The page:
While some people wonder about the existence of aliens or the possibility of time travel, some are haunted by thought with the same level of horror and mystery: the difference between brown and white eggs. But, seriously speaking, it is as valid as the what-ifs of sci-fi fanatics. We think that white eggs make better omelets for it is what we grew up to. We were also made to believe that brown eggs bake the most delicious cakes being it more expensive. We often recognize that brown eggs, being more popular in the market and the movies, are healthier and help more in our diet than white eggs. But sorry to burst your bubble dear, it is not.
Brown eggs are in no way better than white eggs. There is nothing that differs between the two. They both share identical characteristics in nutritional profile, quality, and taste. You might say that brown eggs should be better than white ones because ‘brown is healthy.’ Not necessarily, and it is kind of racist. All jokes aside, the only noticeable difference they have is that brown eggs are more expensive. You ask why? The earlobes. Seriously. The chicken’s earlobes determine the price of its eggs. Feed your mind more as we crack it for you.
The Earlobes Will Tell
You might assume that the color of eggs is dependent on the color of the chicken. You are not wrong. However, there are instances where the eggs’ color is not the same as the color of the chicken’s feather.
Jacquie Jacob from the University of Kentucky’s Department of Animal and Food Sciences claims that leghorns can have various colors of feathers but still lay white eggs, which rejects the feather color assumption. To add, the interesting Araucana chicken of Chile lays green or blue eggs, and yes, it has no blue or green feathers.
USDA Research Food Technologist Deana Jones shares that the most accurate indicator of the egg color of a chicken, however, is its earlobes. Though it might sound unconvincing and hilarious, the method has proved itself over and over again. Combined with the feather color assumption, one could predict where brown and white eggs came from. Brown eggs are laid by brown-feathered chicken with red earlobes, while white eggs are from white-feathered ones with white earlobes. Fascinating, isn’t it?
What’s In The Brown Eggs?
Believe it or not, white and brown eggs contain the same amount of nutrients. One serving of egg packs 70 calories, a decent 6 grams of protein, and cholesterol of 185 milligrams. Whatever is inside the white eggs are also in the brown eggs, for they are not distinct from each other in the first place.
Despite the fact that both eggs are no different from each other, some claim that brown eggs taste better than white eggs. Certainly not. The quality of the feed plays an important role in yielding better tasting eggs. The better the feed quality the chicken is fed with, the richer the taste of its eggs. This means that white eggs could be more delicious than brown eggs and vice versa. Still, this doesn’t change the fact that both eggs have the same nutritional value.
In fact, there exists a grading procedure in which eggs are ranked based on their quality. This shell egg grading by USDA is available to all egg producers who pay for this voluntary service. This helps the consumers determine which eggs to buy and ensure that the quality of the eggs they bought is indisputable. The categorization is as follows:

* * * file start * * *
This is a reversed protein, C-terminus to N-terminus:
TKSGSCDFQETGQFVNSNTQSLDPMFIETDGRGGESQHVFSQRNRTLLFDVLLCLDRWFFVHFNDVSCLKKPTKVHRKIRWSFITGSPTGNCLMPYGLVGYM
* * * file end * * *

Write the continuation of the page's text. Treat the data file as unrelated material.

- USDA Grade AA – obviously the highest quality. It has heavy and stiff egg white, rich and round yolk, and has a clean and flawless eggshell. It is practically the most perfect quality of the egg.
- USDA Grade A – the medium quality. It has all the qualities of Grade AA except that the stiffness or firmness of the egg white is adequate.
- USDA Grade B – Egg white is thinner and the yolk is less round and is wider. The shells are still unbroken but have more or fewer stains.
Grades AA and A are the most common eggs you will find at the store, while grade B is sometimes bought out by baking and other food service companies in bulk. Nevertheless, this grading may be helpful to identify the egg’s quality, but it does not necessarily guarantee that it is safe. For instance, the salmonella content of the egg is not checked by the graders.
So, the next time you shop for cartons of eggs, you better begin looking for those eggs whose mothers were fed with the best quality of feed and those who were raised in a stress-free environment.
So What’s the Difference Between Brown and White Eggs?
According to Alexandra Caspero, R.D., both eggs are of the same standing. There is no indication of brown eggs being better nutritionally for it has the same amount of calories, protein, and vitamin B. Brown eggs owe its health and nutritional reputation all thanks to its color and cost in the market. We have been introduced that anything brown is healthy (i.e. brown rice, potatoes, almonds), but not with eggs. But why are brown eggs more expensive?
The only answer to that question is that brown-feathered chicken costs more in terms of production compared to its white fowl cousin. This explains why white eggs are more common than their brown counterparts, for they are cheaper and more farmer-friendly. These lovely breeds are different from each other, mainly because the red-earlobe chickens are larger than the white-earlobe hens. Being larger and having an amazing appetite, it requires more feed than the white ones. This high value of production is (yes, you’ve guessed it) compensated by its cost in the market. You better start telling your egg-loving pals about this bitter truth you have just learned.
Knowing the difference between brown and white eggs is a knowledge we should all be grateful for. But we should be more uptight on the quality of the chicken that laid those eggs rather than its color. They’re the same, so why bother?